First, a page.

The Journal of Speech-Language Pathology and Applied Behavior Analysis

Articles from Vol. 2, No. 4, Winter

A Review of the Behavioral Theories of Autism and Evidence for an Environmental Etiology
Introduction Autism, Asperger's Syndrome, and pervasive developmental disorder-not otherwise specified (PDD-NOS) represent the Autism Spectrum Disorders (ASDs). Currently considered a low-incidence disability, autism is the fastest growing developmental...
Auditory and Visual Aspects of Emotion Production by Children and Adults
Introduction The meaning of a communication is transmitted not only by what is said but also by how it is said and by the speaker's mood and attitude toward what is said. The speaker's tone of voice and facial expressions often provide a listener...
Evaluation of Mand-Reinforcer Relations Following Long-Term Functional Communication Training
Introduction Functional communication training (FCT) is a treatment for destructive (e.g., self-injurious, aggressive) and other problem behavior and is composed of two steps: (a) identifying the function (maintaining reinforcer) of destructive...
Experimental Models for the Evaluation of Speech and Public Speaking Anxiety: A Critical Review of the Designs Adopted
Introduction Communication apprehension is defined as "an individual's level of fear or anxiety associated with either real or antecipated communication with another person or persons" (McCroskey, 1984). McCroskey & Richmond (1987) identify...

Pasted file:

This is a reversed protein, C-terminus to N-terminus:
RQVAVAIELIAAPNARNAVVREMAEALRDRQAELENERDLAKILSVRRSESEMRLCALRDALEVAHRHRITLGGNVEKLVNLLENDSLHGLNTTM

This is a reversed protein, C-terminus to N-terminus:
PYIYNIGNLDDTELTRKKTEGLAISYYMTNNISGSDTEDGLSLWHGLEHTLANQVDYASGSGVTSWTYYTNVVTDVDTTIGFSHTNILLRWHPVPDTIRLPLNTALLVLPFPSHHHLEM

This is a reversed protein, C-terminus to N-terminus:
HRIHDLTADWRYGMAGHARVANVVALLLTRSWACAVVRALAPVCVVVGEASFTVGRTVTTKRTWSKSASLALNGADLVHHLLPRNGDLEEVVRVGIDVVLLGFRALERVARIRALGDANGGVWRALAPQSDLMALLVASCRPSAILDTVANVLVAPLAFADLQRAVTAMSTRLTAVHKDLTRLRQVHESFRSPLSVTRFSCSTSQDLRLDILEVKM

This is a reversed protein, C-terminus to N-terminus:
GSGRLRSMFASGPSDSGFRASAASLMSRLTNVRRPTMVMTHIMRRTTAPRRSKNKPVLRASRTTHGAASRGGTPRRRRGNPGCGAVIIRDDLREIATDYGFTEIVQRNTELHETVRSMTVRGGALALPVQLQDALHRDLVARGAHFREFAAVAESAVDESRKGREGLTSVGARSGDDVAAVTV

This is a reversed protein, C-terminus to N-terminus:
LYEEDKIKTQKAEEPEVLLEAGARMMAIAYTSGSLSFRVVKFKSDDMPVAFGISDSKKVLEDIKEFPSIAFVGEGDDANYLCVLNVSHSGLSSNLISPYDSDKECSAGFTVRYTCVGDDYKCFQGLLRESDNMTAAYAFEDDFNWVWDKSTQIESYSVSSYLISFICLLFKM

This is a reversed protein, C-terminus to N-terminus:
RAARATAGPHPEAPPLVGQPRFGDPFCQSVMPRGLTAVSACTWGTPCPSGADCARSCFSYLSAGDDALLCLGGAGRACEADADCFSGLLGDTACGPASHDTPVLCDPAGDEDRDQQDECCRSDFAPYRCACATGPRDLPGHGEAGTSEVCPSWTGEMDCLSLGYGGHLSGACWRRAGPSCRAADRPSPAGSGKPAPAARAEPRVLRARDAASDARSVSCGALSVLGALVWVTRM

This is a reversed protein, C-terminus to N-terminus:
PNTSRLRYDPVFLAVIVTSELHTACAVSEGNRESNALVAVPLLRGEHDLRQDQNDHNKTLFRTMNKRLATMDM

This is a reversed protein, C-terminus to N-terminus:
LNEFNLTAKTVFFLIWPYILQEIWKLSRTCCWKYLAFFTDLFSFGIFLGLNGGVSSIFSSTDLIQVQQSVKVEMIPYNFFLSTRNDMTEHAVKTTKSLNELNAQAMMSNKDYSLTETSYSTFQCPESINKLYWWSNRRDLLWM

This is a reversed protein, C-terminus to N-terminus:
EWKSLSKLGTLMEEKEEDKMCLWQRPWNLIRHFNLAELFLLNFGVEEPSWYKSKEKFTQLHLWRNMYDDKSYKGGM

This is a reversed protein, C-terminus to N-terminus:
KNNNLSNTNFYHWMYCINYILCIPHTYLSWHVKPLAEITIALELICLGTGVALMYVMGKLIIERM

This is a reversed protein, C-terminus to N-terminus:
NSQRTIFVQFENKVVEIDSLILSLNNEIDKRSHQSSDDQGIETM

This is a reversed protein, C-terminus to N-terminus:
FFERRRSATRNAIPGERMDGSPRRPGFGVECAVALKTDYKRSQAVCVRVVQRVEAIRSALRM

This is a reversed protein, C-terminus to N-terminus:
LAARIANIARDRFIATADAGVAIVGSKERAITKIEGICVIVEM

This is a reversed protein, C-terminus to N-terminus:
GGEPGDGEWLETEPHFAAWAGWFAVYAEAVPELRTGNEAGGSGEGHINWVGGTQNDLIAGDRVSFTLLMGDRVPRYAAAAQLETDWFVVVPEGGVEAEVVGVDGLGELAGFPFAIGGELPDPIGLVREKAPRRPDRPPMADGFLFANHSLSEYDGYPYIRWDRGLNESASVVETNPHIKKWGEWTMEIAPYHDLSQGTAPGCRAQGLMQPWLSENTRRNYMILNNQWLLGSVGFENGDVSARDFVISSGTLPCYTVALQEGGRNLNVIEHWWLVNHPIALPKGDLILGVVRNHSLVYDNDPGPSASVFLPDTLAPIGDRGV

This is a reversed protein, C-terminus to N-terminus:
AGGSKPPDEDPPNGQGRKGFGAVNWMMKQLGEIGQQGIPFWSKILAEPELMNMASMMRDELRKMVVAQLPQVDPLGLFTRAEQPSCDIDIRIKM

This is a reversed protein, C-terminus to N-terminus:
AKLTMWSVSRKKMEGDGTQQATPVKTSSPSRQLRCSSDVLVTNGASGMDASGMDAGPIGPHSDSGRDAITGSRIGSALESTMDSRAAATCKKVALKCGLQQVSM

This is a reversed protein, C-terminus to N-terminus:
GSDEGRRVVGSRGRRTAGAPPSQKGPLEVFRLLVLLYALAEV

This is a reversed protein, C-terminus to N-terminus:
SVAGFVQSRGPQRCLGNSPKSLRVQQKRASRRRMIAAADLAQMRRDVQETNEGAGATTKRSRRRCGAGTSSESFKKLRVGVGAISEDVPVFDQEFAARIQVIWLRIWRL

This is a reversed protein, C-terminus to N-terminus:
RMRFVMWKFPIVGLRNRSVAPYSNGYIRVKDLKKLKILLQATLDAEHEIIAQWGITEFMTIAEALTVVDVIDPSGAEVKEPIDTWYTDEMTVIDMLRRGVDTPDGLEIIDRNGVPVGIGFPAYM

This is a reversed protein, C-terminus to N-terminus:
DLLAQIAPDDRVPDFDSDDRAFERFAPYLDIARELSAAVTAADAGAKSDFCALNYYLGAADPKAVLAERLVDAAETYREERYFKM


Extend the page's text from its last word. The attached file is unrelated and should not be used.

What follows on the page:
Greer &. Ross (2007): Verbal Behavior Analysis: Inducing and Expanding New Verbal Capabilities in Children with Language Delays
Greer &. Ross (2007): Verbal Behavior Analysis: Inducing and Expanding New Verbal Capabilities in Children with Language Delays Language impairments affect 7% of preschool children (Ziegler, 2005). Some of these children will "catch up" to their...
Meaning in Behavioral Analysis
Introduction Understood variably, meaning is one of the most exalted concepts in human thought, writing, and discourse. Human life itself is discussed in terms of its meaning. Philosophy--one of the highest forms of intellectual enquiry--is defined...
Teaching Sign Language to a Nonvocal Child with Autism
Introduction Skinner first coined the terms mand, tact, and intraverbal in his 1957 book, Verbal Behavior. In this book, he defined a mand as "a verbal operant in which the response is reinforced by a characteristic consequence and is therefore...
Teaching Social Behavior to Children with Autism Spectrum Disorders Using Social Stories[TM]: Implications for School-Based Practice
Introduction Autism spectrum disorders (ASD), which include autism, Asperger's Syndrome (AS), and pervasive developmental disorder-not otherwise specified (PDD-NOS), are a group of disorders characterized by a host of difficulties with social interactions,...
The Contribution of Relational Frame Theory to the Development of Interventions for Impairments of Language and Cognition
Introduction: Behavior Analysis, Language and Stimulus Equivalence According to behaviour analysis, human language is verbal behaviour, emerging from the social contingencies operating in the verbal community. This perspective on cognitive functioning...
Using Relational Frame Theory to Build Grammar in Children with Autistic Spectrum Conditions
Introduction Autistic Spectrum Conditions (ASC) comprise a complex and diffuse set of behaviors which are essential for diagnosis, according to the Diagnostic and Statistical manual (DSM IV). Before the age of three years, the child will show delayed,...